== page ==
On April 28, 2016, the Florida Supreme Court announced its decision in Marvin Castellanos v. Next Door Company, et al. The case involved a challenge to the constitutionality of Florida Statute 440.34, the law that prescribes the payment of fees to attorneys who represent injured workers.
In 2009, Marvin Castellanos, then forty-six years old, suffered an injury during the course of his employment as a press break operator for Next Door Company. When the employer, and Amerisure, as Next Door’s insurance carrier (collectively, the “E/C”), failed to authorize its own doctor’s recommendations, Castellanos subsequently filed a petition for benefits, seeking a compensability determination for temporary total or partial disability benefits, along with costs and attorney’s fees. The E/C raised twelve defenses, including 440.09(4) (intentional acts) and 440.105(4)(b)9. (fraud), Florida Statutes (2009), ultimately asserting that Castellanos was responsible for his own injuries.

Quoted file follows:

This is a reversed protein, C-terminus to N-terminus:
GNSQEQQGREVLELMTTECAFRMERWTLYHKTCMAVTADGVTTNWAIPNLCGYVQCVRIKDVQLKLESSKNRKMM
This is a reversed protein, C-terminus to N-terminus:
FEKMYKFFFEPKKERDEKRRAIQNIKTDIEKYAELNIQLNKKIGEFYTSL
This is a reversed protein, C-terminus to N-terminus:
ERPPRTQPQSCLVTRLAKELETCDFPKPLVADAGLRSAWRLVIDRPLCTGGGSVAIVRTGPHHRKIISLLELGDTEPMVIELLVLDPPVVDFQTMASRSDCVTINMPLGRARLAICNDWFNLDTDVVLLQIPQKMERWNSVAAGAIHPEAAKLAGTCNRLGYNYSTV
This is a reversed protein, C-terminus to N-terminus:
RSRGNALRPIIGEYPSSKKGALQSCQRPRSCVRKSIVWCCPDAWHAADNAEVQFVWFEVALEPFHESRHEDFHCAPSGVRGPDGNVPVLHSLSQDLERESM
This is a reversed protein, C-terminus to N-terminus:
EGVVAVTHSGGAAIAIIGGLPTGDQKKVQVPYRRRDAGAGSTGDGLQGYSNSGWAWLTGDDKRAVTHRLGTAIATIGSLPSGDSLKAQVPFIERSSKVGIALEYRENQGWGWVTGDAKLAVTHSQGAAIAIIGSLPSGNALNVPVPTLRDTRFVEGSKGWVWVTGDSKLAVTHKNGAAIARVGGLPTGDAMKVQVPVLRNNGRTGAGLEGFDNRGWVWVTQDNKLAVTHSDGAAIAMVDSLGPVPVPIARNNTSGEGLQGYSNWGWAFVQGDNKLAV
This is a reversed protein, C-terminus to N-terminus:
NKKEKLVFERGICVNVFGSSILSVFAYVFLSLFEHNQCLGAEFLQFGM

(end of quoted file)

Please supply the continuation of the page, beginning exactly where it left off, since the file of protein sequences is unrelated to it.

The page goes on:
A final hearing was then held before the JCC, in which numerous depositions, exhibits, and live testimony were submitted for consideration. The Judge of Compensation Claims (“JCC”) ruled in favor of Castellanos, determining, therefore, that he was entitled to recover attorney’s fees and costs from the E/C.
Based on the JCC’s finding of compensability, Castellanos filed a motion for attorney’s fees, seeking an hourly fee of $350 for the services of his attorney. However, constrained by Section 440.34, the JCC awarded a statutory fee of $1.53 per hour.